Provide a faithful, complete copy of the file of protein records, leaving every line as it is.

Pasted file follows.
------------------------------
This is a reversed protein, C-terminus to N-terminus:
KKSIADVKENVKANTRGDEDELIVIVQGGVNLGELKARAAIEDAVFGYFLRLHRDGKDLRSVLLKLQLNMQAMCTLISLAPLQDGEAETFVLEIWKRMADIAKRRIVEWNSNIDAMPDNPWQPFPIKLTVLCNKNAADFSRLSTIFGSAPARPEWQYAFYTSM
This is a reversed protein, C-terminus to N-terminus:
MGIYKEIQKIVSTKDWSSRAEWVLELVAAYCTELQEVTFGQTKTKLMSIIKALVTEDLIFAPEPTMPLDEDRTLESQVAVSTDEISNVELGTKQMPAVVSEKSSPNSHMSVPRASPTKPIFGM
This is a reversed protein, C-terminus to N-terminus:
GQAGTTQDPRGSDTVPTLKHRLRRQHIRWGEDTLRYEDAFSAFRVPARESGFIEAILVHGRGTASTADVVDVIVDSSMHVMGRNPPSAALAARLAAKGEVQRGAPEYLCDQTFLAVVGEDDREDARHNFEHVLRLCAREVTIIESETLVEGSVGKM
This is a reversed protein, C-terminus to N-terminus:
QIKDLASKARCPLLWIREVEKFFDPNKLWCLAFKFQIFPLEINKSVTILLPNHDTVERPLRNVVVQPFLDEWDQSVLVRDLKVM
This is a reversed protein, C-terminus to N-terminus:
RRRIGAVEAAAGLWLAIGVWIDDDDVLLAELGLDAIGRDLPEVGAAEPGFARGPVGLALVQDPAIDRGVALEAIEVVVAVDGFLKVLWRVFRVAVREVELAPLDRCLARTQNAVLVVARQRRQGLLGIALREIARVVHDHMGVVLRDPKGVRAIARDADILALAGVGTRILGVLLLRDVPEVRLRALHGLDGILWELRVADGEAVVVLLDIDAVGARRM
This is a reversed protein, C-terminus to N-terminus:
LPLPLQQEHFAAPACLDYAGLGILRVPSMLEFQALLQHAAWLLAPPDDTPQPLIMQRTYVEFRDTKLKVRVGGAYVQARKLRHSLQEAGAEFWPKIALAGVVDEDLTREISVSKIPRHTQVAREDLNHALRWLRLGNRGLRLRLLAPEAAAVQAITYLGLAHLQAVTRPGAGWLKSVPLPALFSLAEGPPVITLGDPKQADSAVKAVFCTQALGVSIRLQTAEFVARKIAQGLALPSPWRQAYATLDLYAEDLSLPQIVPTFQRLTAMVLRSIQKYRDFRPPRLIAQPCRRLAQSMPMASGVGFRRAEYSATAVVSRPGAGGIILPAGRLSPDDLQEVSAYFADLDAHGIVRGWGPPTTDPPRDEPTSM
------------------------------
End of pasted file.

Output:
This is a reversed protein, C-terminus to N-terminus:
KKSIADVKENVKANTRGDEDELIVIVQGGVNLGELKARAAIEDAVFGYFLRLHRDGKDLRSVLLKLQLNMQAMCTLISLAPLQDGEAETFVLEIWKRMADIAKRRIVEWNSNIDAMPDNPWQPFPIKLTVLCNKNAADFSRLSTIFGSAPARPEWQYAFYTSM
This is a reversed protein, C-terminus to N-terminus:
MGIYKEIQKIVSTKDWSSRAEWVLELVAAYCTELQEVTFGQTKTKLMSIIKALVTEDLIFAPEPTMPLDEDRTLESQVAVSTDEISNVELGTKQMPAVVSEKSSPNSHMSVPRASPTKPIFGM
This is a reversed protein, C-terminus to N-terminus:
GQAGTTQDPRGSDTVPTLKHRLRRQHIRWGEDTLRYEDAFSAFRVPARESGFIEAILVHGRGTASTADVVDVIVDSSMHVMGRNPPSAALAARLAAKGEVQRGAPEYLCDQTFLAVVGEDDREDARHNFEHVLRLCAREVTIIESETLVEGSVGKM
This is a reversed protein, C-terminus to N-terminus:
QIKDLASKARCPLLWIREVEKFFDPNKLWCLAFKFQIFPLEINKSVTILLPNHDTVERPLRNVVVQPFLDEWDQSVLVRDLKVM
This is a reversed protein, C-terminus to N-terminus:
RRRIGAVEAAAGLWLAIGVWIDDDDVLLAELGLDAIGRDLPEVGAAEPGFARGPVGLALVQDPAIDRGVALEAIEVVVAVDGFLKVLWRVFRVAVREVELAPLDRCLARTQNAVLVVARQRRQGLLGIALREIARVVHDHMGVVLRDPKGVRAIARDADILALAGVGTRILGVLLLRDVPEVRLRALHGLDGILWELRVADGEAVVVLLDIDAVGARRM
This is a reversed protein, C-terminus to N-terminus:
LPLPLQQEHFAAPACLDYAGLGILRVPSMLEFQALLQHAAWLLAPPDDTPQPLIMQRTYVEFRDTKLKVRVGGAYVQARKLRHSLQEAGAEFWPKIALAGVVDEDLTREISVSKIPRHTQVAREDLNHALRWLRLGNRGLRLRLLAPEAAAVQAITYLGLAHLQAVTRPGAGWLKSVPLPALFSLAEGPPVITLGDPKQADSAVKAVFCTQALGVSIRLQTAEFVARKIAQGLALPSPWRQAYATLDLYAEDLSLPQIVPTFQRLTAMVLRSIQKYRDFRPPRLIAQPCRRLAQSMPMASGVGFRRAEYSATAVVSRPGAGGIILPAGRLSPDDLQEVSAYFADLDAHGIVRGWGPPTTDPPRDEPTSM